AutoZone Park: A Solution after a Decade of Debt

Posted on January 23, 2014


By Casey Black


On January 7, City Council voted to acquire AutoZone Park for $24 million, keeping the Redbirds and, subsequently, the St. Louis Cardinals in Memphis for at least 17 more years. The decision arrived after a petition organized by the Redbirds front office and a spirited “Rally for the Park” hours before the final 8-4 vote.

Let’s go back to the start.

The Memphis Redbirds Baseball Foundation was organized by Dean and Kristi Jernigan as a non-profit. The objective was to return all profit to the RBI Foundation for the purpose of returning baseball to inner-city Memphis. AutoZone Park was consistently named the most beautiful minor league baseball park in America. Baseball continued to be played in the park 72 days a year. Things looked glamorous from the outside.

Behind the scenes, the numbers were not adding up.

The non-profit model was untested and proved to be a failure.

Jernigan’s management group, Blues City Baseball, struggled to make the semi-annual payments on the $72 million bonds and stepped down in 2009 to be replaced by Global Spectrum, a Comcast Corporation. In 2010, the Redbirds Foundation defaulted on its debt, and a Manhattan-based private equity firm, Fundamental Advisors bought the debt at discount for $24 million.

The bondholders looked to turn around and sell the team with a higher price tag. First, they needed to find a group that could buy AutoZone Park, the most expensive minor league ballpark in America.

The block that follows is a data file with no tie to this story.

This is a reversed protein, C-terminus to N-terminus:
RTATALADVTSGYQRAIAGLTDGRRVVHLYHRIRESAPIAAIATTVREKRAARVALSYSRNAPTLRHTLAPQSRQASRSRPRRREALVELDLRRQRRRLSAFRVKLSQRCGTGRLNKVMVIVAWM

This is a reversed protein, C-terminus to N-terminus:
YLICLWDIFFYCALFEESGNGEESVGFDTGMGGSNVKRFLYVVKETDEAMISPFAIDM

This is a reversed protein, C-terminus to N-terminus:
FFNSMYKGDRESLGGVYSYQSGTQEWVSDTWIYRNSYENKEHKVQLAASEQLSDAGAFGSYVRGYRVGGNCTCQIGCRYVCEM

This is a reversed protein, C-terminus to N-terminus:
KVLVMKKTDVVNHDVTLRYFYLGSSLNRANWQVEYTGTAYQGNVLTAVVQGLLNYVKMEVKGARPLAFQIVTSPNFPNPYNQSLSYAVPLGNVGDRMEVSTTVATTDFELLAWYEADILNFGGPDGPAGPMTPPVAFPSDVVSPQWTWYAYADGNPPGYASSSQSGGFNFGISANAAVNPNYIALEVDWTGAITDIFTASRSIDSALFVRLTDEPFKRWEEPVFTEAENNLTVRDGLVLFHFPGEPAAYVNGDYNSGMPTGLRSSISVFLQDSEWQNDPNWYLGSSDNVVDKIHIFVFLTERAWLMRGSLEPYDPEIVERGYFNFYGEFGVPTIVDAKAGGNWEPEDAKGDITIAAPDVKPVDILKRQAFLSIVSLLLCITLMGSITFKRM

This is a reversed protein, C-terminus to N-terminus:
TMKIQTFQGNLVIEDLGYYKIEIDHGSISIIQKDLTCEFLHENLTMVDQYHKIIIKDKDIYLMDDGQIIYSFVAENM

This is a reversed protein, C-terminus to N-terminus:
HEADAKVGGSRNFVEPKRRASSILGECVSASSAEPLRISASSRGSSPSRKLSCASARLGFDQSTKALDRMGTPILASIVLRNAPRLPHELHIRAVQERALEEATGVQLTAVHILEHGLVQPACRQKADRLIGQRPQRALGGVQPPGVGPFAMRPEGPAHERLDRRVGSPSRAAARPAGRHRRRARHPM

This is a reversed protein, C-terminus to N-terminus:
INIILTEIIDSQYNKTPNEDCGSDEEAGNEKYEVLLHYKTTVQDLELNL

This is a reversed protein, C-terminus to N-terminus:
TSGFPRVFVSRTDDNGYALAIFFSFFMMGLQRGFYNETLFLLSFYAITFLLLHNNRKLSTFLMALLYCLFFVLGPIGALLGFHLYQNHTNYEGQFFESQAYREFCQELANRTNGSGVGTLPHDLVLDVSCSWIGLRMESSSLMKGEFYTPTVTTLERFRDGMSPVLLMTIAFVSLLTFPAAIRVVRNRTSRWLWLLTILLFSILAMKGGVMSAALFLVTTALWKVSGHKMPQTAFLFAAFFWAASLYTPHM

Redbirds Foundation Treasurer, John Pontius, said he and Redbirds Foundation President, Ray Puhlman, have been the “shepherds for about six years.”

“Some time between late 2007 and early 2008 the Redbirds, Dean Jernigan, and I approached the Cardinals about the possibility of buying the team,” said John Pontius. “The Redbirds’ expectation of value wasn’t in line with the Cardinals’ at the time, so the transaction didn’t proceed.”

The Foundation entertained a dozen other potential buyers, but AutoZone Park remained a looming issue, as there were not many buyers that could afford both the franchise and the park. For AutoZone Park, the City was the only feasible buyer.

“So, we came up with this transaction with the Cardinals and approached the mayor,” said Pontius.

This proposed deal was the only way to satisfy all parties. The bondholders could avoid losing their investment, the Cardinals could absorb their forth minor-league team, and the City could benefit from the prosperous downtown commerce Redbirds games supply. So, when City Council seemed hesitant about such a large price tag, Memphians had to envision a city without Redbirds baseball.

“People were concerned. Whenever you’re using public money its good to have a healthy debate,” said Pontius.

Redbirds General Manager Ben Weiss knows the impact an empty AutoZone Park would have had.

“Our downtown partners in particular truly value what we bring to the downtown community 72 nights a year,” said Weiss. “We bring heads and beds. They need us, want us, and without us there would be a summertime void absolutely.”

With the recent vote and the upcoming Cardinals’ purchase of the Redbirds, it looks like Memphis won’t need to worry about that summertime void.

After more than six years of work, John Pontius finally saw the successful sale of the team.

“We were working for the good of the public as a not-for-profit,” said Pontius.

“We think the transaction was best for all parties,” continued Pontius. “The bondholders sold the team. The City bought at a fair price. The community wins because that stadium operated by the Cardinals will put on the highest quality product at Third and Union.”

“Everybody wins.”

Casey Black is a Memphis native who now is a junior at the University of Tennessee in Knoxville. Read her coverage of the Grizzlies

Posted in: Redbirds, Sports